New York City Police Commissioner Ray Kelly is causing a stir with recent comments about community leaders being "shockingly silent" on the topic of increasing violence in New York City.
Last week, seventy seven people were shot in the five boroughs, including a three year old in Brooklyn. Commenting on community resistance to stop-and-frisk policies, Kelly said that "many [community members] will speak out against stop-and-frisk" while being "shockingly silent when it comes to the level of violence right in their own communities." He went on to describe how city leaders are quick to demonstrate against the city's measures to prevent violence, yet become inactive when young community members become the target of actual violence.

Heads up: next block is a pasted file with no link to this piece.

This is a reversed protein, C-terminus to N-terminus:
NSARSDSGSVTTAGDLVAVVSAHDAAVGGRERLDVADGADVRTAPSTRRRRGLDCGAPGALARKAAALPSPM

Kelly's thoughts on the recent developments sparked anger among city officials, including Rev. Al Sharpton and city councilman Jumaane Williams (D-Brooklyn), who said that members of the community have repeatedly spoken out against the violence, but their calls to action have fallen upon deaf ears. State Senator Eric Adams (D-Brooklyn) saw Kelly's comments as illustrating his "disconnect" from the atmosphere surrounding these events, while city councilwoman Melissa-Mark Viverito (D-Manhattan) thought Kelly's comments were "really irresponsible and quite inflammatory."
Leaders seem to be divided between focusing on stop-and-frisk practices that have yielded highly prejudiced results against minorities (87% of those stopped and frisked in 2011 were black or Latino, and 90% of those stopped were released without being charged or ticketed).